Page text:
Immunity is up for grabs in another simple but entertaining endurance challenge. It gives off shades of the individual immunity challenge seen in Survivor Africa and Survivor Fans vs. Favourites, but instead of keeping your hand up to outlast the other tribe the castaways need to keep 5kg sandbags above their head. If someone gets tired, they can hand their 5kg weight off to someone else, but all sandbags must remain in play. The challenge is a total blow out as Michelle and Jarrad drop out early, while Asaga doesn’t seem to be struggling at all. Powerhouse Locky has two sandbags but is shaking from almost the beginning. Henry and Locky are passing sandbags back and forth while Ziggy and Tessa seem to be holding up their sandbags with ease. Samatau tribe get dunked after just twenty minutes of challenge and Asaga have never looked stronger.

Back at Samatau beach, a Ben vs. Michelle showdown is brewing. Michelle seems to the defending champ in these battles (most recently we saw her take down Kent). She has been crafting her attack strategy since she arrived on her new beach and drew some information out of Ben which she intends to use against him now. Despite Michelle putting in a lackluster challenge performance (again), she is willing to talk up a tornado to take down any target in her way.

The majority alliance (Locky, Henry, Ziggy, Tessa, Jarrad, and Anneliese) see Michelle as a danger because she has strong allies on her original Asaga tribe. Michelle identifies Locky as the leader of the alliance and the person who would be able to change the vote to her favour. Michelle lets Locky know that Ben is targeting him. This really stirs Locky up, but the group decides to keep the target on Michelle. Jarrad really has Ben’s back here (in a way) by pointing out that Michelle can corral votes in a way that Ben never could. Ben is trying to lay low saying “I don’t need to be the most trustworthy person in the world, I just need to be seen as more trustworthy than Michelle.”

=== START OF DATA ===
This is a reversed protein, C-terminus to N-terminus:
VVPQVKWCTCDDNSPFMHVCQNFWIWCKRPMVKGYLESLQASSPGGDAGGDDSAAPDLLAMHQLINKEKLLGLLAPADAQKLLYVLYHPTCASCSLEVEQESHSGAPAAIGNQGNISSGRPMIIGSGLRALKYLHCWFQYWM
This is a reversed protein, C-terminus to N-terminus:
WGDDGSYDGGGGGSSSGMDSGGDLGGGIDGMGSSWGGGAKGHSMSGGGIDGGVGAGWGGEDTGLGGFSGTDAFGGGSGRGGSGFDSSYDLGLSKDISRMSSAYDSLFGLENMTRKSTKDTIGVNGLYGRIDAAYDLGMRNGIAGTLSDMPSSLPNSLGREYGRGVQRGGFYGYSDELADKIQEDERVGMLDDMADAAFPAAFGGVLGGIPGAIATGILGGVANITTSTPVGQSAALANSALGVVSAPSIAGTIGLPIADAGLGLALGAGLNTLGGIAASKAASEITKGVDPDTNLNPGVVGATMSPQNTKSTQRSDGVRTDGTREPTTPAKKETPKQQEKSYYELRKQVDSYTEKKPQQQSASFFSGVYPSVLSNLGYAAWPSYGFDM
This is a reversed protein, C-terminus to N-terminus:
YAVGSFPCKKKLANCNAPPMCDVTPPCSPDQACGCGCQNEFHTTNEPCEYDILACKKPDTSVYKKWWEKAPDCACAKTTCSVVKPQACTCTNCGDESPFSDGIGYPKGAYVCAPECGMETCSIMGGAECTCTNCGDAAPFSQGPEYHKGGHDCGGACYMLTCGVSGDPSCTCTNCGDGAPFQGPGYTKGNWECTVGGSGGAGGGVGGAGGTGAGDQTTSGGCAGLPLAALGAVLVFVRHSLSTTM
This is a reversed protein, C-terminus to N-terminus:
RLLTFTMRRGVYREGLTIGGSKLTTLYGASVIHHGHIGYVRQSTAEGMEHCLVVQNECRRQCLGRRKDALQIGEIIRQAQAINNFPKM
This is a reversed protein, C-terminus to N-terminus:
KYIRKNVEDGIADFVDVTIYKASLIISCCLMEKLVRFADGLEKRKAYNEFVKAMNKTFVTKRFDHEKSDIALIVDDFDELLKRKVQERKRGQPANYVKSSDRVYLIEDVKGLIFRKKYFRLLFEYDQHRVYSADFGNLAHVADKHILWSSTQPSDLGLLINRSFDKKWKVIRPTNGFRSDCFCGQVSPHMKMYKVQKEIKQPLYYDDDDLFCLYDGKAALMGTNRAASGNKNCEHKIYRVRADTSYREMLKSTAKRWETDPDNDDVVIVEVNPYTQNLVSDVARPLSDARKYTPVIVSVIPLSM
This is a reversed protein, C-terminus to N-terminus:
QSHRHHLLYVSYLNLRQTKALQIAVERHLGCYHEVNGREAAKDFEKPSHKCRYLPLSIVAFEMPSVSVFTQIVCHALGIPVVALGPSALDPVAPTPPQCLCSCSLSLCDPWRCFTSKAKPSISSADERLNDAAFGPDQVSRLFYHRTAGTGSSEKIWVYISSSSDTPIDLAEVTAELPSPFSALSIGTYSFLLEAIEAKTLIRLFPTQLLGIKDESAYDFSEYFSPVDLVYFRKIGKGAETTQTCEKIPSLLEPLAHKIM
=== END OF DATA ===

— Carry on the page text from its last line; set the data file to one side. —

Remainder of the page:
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Photo: Nigel Wright

Tribal council is a showdown with Michelle at the helm. As soon as Ziggy confirms that Michelle and Ben are on the block, Michelle is locked and loaded, ready to take aim. Michelle unleashes a stream of arguments designed to undermine everyone else’s trust in Ben. She points out the information that Ben shared with her days ago about Ziggy’s advantage demonstrates his disloyalty. Michelle also brings up how he has flipped his vote at tribal council and that he always says what he thinks the others want to hear. She culminates her attack by saying being part of an alliance of six at Samatau is better than an alliance of three that she has at Asaga.